In my next post, I will attempt to offer for an even more personalized analysis and comments, the first ten (1 ÷ 10) questions of the AQ-50 autism screening questionnaire, in the hope of initiating a “real-life” and “Actually Autistic” blog-forum, where especially adults on the autistic spectrum can evaluate in a safe, anonymously confidential environment their gender specific, unique understanding of the relevance of these questions for their own screening and diagnostic assessments, in an atmosphere of non-belligerent acceptance, mutual respect, civilised ‘agreement to disagree’ attitude and constructive tolerance.

Most sincere apology to my readers and followers, and Word of Caution:

Having painfully learnt my lessons elsewhere, and in order to protect the emotional wellbeing and dignity of all well-meaning viewers and participants, all comments and replies henceforth, will be monitored and subject to approval. Therefore, if your comment and/or reply doesn’t show immediately, please be patient. But if your comment and/or reply doesn’t show at all, please rephrase!

Because no one shall be bullied or harassed in my own blogyard! 👾🤓


Photo credit: By Walter Baxter, CC BY-SA 2.0,


Stimming (Self-stimulatory Behaviour / Repetitive Stereotyped Activity) – 1

stimmers (2)

In her seminal book “The Autistic Spectrum” (1996), Lorna Wing, OBE, FRCPsych, described what she identified as Repetitive Stereotyped Activities, to be “the other side of the coin of impairment of imagination” (pg. 45). The Autistic community has come to embrace the term stimming (as the shortened form for self-stimulation), which unfortunately acknowledges only one of Wing’s identified types, the simple ones, as these activities were further categorized as simple and elaborate. As she explains, “the simplest forms of these activities involve repetitive sensations” such as:



-feeling or tapping or scratching different surfaces

-listening to mechanical noises

-staring at lights or shiny things

-twisting and turning hands or objects near the eyes

-staring at things from different angles

-switching lights on and off

-watching things spinning or self-spinning

Sometimes, especially when “someone has no other way of occupying themselves“, self-injury can become a repetitive behaviour.

As I mentioned in one of my previous articles, Stimming vs Fidgeting… I believe there is a fundamental difference between fidgeting and stimming, with stimming as a mainly autism-specific Repetitive Stereotyped Activity.

In an attempt to make this article more ‘user friendly’ I’ve photographed some of my favourite stimmers (a term I use and suggest instead of stim-toys), a small American-football and two different hand strengtheners, one of rubber and the other as a small mechanical contraption, with a fountain pen as a dimension guide.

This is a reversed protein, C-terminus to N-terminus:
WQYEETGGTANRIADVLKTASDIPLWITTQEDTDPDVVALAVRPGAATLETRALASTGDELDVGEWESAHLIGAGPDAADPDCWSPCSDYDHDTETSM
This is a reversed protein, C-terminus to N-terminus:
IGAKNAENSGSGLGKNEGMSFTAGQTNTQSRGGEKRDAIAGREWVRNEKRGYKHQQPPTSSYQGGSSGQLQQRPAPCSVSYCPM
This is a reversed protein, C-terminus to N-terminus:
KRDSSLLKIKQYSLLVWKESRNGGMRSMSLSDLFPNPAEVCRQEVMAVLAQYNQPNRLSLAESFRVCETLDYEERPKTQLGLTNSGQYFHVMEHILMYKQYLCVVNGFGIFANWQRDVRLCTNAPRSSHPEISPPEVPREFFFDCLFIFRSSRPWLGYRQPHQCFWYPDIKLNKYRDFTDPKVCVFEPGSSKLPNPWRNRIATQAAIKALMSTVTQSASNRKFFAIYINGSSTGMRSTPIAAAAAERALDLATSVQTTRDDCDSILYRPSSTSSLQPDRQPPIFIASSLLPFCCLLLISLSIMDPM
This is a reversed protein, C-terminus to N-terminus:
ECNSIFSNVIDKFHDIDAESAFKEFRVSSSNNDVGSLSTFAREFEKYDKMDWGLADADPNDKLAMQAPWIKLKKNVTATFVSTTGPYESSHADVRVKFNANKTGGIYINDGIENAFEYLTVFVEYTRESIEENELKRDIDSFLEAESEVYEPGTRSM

First of all, allow me to explain why I suggest stimmers. One of the reasons is the unnecessary association with toys in general which automatically follows the use of stim-toys, and the other being an even more unnecessary association with ‘toys’ of a more ‘adult’ nature…

Secondly and probably unknown to many, the word stimmer means in German amongst others tuner, used to tune musical instruments.

Now, as I explained in my  Stimming vs Fidgeting… post, stimming is fundamentally different from fidgeting because it requires the individual’s dedicated attention, and somewhat similar to a tuner, it seems to help the individual tune their sensory, cognitive and behavioural functionality.

For example, you may notice in the picture of my stimmers, that due to their material structure, they have particular surfaces, some smooth and soft such as blue rubber strengthener, rough and soft such as the small brown ball, cold and smooth such as the metal coil, strong smooth such as some parts of the mechanical strengthener or strong and rough such as other parts of it.

One may think that these differences are negligible, which may be the case for fidgeting, but not for stimming, because -at least in my case- the surface structure follows a typical need which cannot be met by any structure, but only specific ones. When I use for example, the blue rubber stimmer, my four thumb opposing fingers automatically seek the comforting ‘feeling’ provided by the four small velvety depressions found on one of its sides, and while the thumb provides support, the other four fingers are becoming anything in between trumpet key dancers and Morse code transmitters, and the choreography is endless.

In an autistic’s hand, an object becomes an objective, an instrument which tunes the complex functionality of the autistic brain, with its unusual capacity to process sensory stimuli in more areas than the specialised neurotypical brains.


A next post will cover the Elaborate Repetitive Stereotyped Activity, or stimming…